Following is the text of today's address by Secretary-General Kofi Annan to the people of Darwin, Australia:
Let me say how glad I am to be in Darwin. This is my first visit to Australia. As I am fresh off the plane from East Timor, it is fitting that Darwin should be my first port of call.
I understand that Darwin recently marked the twenty-fifth anniversary of Cyclone Tracy, and that 'Tracy' was a defining moment for this city. I am told that you responded to that disaster with great spirit; you came together as a real community.
That same spirit has been on display in the way you have supported international efforts to bring peace to East Timor and relief to those who suffered, and are still suffering, from last summer's terrible upheaval. I have no doubt that this experience will also leave a similar lasting and positive impression on the city. It has certainly left one on the international community.
Darwin has become the launching pad for a major international peacekeeping and peace-building operation. When violence erupted, Darwin established a reception centre to welcome refugees. It was your city that provided basic human needs, such as shelter, food and clothing for almost 2000 refugees. It was your city that provided a safe haven for United Nation staff who were forced to evacuate Dili. And today, Darwin is the place to which international and non-governmental organization (NGO) staff come for a little "R and R", to restore themselves for the hard work still to be done.
All of you have shown great generosity in hosting an enormous number and great variety of people. I felt it was my duty as Secretary-General to stop here. On behalf of the United Nations, I thank the Government of the Northern Territory and all those people who, during the crisis, opened their hearts and doors to people in need, and to people who had come to help those in need.
The activity in Darwin has calmed down somewhat. But, I know that you remain heavily involved in rebuilding East Timor. East Timor is benefiting from your knowledge of tropical disease and your expertise in reconstruction in remote tropical climates. Where once there was destruction, today we see the gradual restoration of electricity, water, ports, roads, bridges, buildings and other vital services. And where once there was despair, we see hope emerging - in no small measure because of your solidarity and support. You should be proud of what you have done.
You can also be proud of the role your nation, in general, has played. As you know, the East Timorese hunger for freedom spanned many decades. Last year, despite a threatening security climate, East Timorese men and women registered to vote and then flocked to the polls in extraordinary numbers, testimony to their thirst to control their lives and destiny. But there were others who tried, with cruel and indiscriminate violence, to defy the will and expressed wishes of the East Timorese people. It is no exaggeration to say that, without Australia's efforts during those crucial days of violence in September, the situation in East Timor might have gone from very bad to much, much worse. The East Timorese might not have had the chance for peace and development they have today.
With its leadership of the International Force for East Timor; with no less than 4,500 Australian personnel on the ground under the command of Australian Major General Peter Cosgrove; and with substantial pledges of aid and assistance, Australia has signalled to the international community its strong commitment to peace, to human rights and to the global mission of the United Nations. The situation on the ground is now much improved, though of course, there is a long way to go before East Timor is on sustainable -- and self- sustaining -- footing.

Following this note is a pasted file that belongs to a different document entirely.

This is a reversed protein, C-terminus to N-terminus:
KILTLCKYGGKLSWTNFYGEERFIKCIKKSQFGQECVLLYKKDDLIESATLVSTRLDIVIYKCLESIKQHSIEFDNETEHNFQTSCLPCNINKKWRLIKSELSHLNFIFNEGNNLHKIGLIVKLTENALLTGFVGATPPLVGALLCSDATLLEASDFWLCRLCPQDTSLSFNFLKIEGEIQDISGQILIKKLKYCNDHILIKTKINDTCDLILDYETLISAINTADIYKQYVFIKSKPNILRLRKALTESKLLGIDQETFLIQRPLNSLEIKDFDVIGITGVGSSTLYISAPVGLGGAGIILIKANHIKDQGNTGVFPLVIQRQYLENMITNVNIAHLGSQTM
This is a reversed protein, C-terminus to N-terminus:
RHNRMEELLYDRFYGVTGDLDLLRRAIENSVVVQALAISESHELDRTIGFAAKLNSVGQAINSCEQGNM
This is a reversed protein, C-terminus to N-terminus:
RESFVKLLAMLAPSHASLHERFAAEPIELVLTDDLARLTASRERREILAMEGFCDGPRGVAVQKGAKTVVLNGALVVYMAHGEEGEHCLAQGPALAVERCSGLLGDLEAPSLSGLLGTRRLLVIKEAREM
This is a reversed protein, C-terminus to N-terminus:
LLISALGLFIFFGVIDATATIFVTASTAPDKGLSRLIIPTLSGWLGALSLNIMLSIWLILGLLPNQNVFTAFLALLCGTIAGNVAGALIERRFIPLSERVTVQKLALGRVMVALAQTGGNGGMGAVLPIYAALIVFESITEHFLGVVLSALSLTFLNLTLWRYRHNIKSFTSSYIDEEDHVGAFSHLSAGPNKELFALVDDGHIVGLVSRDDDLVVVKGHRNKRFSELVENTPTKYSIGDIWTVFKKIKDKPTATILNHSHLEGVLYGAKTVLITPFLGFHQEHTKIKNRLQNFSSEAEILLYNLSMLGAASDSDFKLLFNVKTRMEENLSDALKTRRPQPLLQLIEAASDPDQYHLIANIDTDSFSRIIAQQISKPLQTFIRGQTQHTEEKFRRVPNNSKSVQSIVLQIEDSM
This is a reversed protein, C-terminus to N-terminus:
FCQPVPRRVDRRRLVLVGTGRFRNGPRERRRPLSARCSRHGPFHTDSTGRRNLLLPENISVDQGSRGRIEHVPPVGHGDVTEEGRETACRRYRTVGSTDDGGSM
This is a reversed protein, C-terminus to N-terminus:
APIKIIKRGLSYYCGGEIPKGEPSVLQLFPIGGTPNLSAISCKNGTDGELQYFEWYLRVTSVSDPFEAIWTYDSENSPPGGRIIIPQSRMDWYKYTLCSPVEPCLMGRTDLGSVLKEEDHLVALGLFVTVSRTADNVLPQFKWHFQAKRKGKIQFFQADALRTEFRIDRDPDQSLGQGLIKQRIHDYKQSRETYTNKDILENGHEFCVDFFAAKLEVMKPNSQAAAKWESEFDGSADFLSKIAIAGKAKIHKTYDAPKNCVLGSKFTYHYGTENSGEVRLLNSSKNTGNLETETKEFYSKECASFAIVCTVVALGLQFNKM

The effort to rebuild East Timor is only one of many tests ahead for the United Nations. The international community will be challenged again, and we must rise to the challenge -- as one. More than ever, we all face a common destiny. Our only hope is to face it together. In today's world, almost any challenge or problem has a compelling international dimension, demanding that nations think less about what divides them and what their "national" interest might be, and more about how they can work together. After all, increasingly the collective interest is the national interest. That, my friends, is why we have the United Nations.
Through the United Nations, we are working together to preserve peace; to outlaw weapons that kill and maim indiscriminately; to bring mass murderers and war criminals to justice. We are working for healthy and balanced development -- the best form of conflict prevention -- and to make clean air and water available to everyone. Through the United Nations, we are working together to make human rights a reality for everyone -- to give all human beings real choices in life, and a real say in decisions that affect their lives. If the rest of the world responds with the same kind of gusto and goodwill shown by the people of Darwin, I would say we stand a very good chance of success.
Let me again thank the Government of the Northern Territory and the splendid array of people who have turned out today -- NGO representatives, businessmen and women, members of religious groups and others who make up the great city of Darwin. Actions speak louder than words. Your actions demonstrate your belief in the spirit of international cooperation. You have long been friends of the United Nations and I look forward to even closer ties as we move ahead in the new millennium. Thank you again for your hospitality.